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Orv Hetil. 2005 Jun 12;146(24):1279-85.

[Bilateral hypogastric artery ligation for control of pelvic hemorrhage, reduction of blood flow and preservation of reproductive potential. Experience with 117 cases].

[Article in Hungarian]

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  • 1Semmelweis Egyetem, Altalános Orvostudományi Kar, I. Szülészeti es Nogyógyászati Klinika, Budapest.



The topography of the hypogastric (internal iliac) artery, its pelvic collateral anastomoses, the procedure and physiological consequences of hypogastric artery ligation are described. Indications and clinical findings in 117 cases of bilateral hypogastric artery ligation for uncontrollable pelvic bleeding are presented.


In all 37 obstetric cases, hemorrhage was effectively controlled. There was no need for reoperation, and in 13 cases even the uterus could be preserved, with 4 women having delivered mature infants up until now. The uterus was successfully preserved even in cases such as cervical pregnancy, placenta previa, placental abruption, uterine atony, and uterine rupture. Out of 80 gynecological cases, hypogastric ligation was performed to control intractable hemorrhage in 41 patients, while prophylactic reduction of pelvic blood flow was the indication of the procedure in 39 cases. Prophylactic ligation was performed in 34 women because profuse bleeding was expected. In the remaining 5 cases, the procedure was done for requests of patients who were members of Jehova's Witnesses. Out of cases with preserved uterus one woman delivered mature infant up until now. Apart from a slight lesion of the hypogastric vein, no complications have been observed in relation to these 117 cases of bilateral hypogastric artery ligation.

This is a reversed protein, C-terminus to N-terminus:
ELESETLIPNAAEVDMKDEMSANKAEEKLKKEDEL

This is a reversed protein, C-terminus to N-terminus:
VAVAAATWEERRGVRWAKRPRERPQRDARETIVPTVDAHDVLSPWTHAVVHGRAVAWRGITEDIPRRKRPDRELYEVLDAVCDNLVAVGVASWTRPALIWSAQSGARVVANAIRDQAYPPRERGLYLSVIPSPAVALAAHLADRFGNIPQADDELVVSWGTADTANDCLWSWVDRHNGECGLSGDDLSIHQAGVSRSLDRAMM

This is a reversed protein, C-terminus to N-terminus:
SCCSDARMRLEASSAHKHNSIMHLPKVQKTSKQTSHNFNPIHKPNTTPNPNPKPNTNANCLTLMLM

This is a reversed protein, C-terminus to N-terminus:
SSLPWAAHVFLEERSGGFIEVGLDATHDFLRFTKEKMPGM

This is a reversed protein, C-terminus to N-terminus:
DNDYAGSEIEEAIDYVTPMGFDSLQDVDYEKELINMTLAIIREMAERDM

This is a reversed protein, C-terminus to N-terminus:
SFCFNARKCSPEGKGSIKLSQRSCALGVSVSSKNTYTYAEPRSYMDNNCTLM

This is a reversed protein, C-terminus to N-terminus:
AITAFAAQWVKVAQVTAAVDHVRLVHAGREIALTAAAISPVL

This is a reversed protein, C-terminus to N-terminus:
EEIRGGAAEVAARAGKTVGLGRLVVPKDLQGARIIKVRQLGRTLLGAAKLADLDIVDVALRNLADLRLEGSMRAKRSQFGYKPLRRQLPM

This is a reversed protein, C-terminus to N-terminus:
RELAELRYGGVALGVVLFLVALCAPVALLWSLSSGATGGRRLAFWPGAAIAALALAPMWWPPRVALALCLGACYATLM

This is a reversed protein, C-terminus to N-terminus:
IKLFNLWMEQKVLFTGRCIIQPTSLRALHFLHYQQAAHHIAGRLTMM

It is emphasized that hypogastric artery ligation is indicated if (1) life-threatening pelvic hemorrhage cannot be controlled by conservative methods, (2) prophylactic reduction of pelvic blood flow is needed, (3) during the management of uncontrollable massive hemorrhage, preservation of reproductive functions and/or female identity is desirable. Ligation of the hypogastric artery has proven to be a safe and usually effective method. This easy-to-acquire technique should be practiced by most gynecologists and should be an integral part of obstetric and gynecological training.

[PubMed - indexed for MEDLINE]
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